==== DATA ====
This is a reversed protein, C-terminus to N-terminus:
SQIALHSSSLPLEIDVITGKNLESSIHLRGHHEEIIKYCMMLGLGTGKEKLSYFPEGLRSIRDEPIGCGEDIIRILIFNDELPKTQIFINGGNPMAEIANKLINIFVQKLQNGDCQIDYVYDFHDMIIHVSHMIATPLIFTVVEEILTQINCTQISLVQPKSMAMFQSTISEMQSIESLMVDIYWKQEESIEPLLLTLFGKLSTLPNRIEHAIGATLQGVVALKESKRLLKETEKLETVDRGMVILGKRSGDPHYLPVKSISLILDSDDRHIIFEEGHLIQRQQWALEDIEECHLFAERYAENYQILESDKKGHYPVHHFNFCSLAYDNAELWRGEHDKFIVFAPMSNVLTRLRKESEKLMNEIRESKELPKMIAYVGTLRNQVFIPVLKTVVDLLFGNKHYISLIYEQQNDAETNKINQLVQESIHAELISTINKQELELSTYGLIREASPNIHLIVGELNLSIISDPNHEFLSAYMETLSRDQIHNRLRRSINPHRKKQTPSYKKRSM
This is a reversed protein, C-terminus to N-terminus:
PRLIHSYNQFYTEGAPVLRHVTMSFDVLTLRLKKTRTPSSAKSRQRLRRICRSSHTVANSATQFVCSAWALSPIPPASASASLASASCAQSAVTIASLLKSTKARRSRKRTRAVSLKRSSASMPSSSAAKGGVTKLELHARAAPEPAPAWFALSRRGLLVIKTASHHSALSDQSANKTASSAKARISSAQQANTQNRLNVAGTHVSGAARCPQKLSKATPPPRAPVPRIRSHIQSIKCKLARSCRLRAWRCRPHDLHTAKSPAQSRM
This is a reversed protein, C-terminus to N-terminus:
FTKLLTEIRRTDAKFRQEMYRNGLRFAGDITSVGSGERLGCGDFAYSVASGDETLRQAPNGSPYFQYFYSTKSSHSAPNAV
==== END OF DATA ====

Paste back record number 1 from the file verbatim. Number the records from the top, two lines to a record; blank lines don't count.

This is a reversed protein, C-terminus to N-terminus:
SQIALHSSSLPLEIDVITGKNLESSIHLRGHHEEIIKYCMMLGLGTGKEKLSYFPEGLRSIRDEPIGCGEDIIRILIFNDELPKTQIFINGGNPMAEIANKLINIFVQKLQNGDCQIDYVYDFHDMIIHVSHMIATPLIFTVVEEILTQINCTQISLVQPKSMAMFQSTISEMQSIESLMVDIYWKQEESIEPLLLTLFGKLSTLPNRIEHAIGATLQGVVALKESKRLLKETEKLETVDRGMVILGKRSGDPHYLPVKSISLILDSDDRHIIFEEGHLIQRQQWALEDIEECHLFAERYAENYQILESDKKGHYPVHHFNFCSLAYDNAELWRGEHDKFIVFAPMSNVLTRLRKESEKLMNEIRESKELPKMIAYVGTLRNQVFIPVLKTVVDLLFGNKHYISLIYEQQNDAETNKINQLVQESIHAELISTINKQELELSTYGLIREASPNIHLIVGELNLSIISDPNHEFLSAYMETLSRDQIHNRLRRSINPHRKKQTPSYKKRSM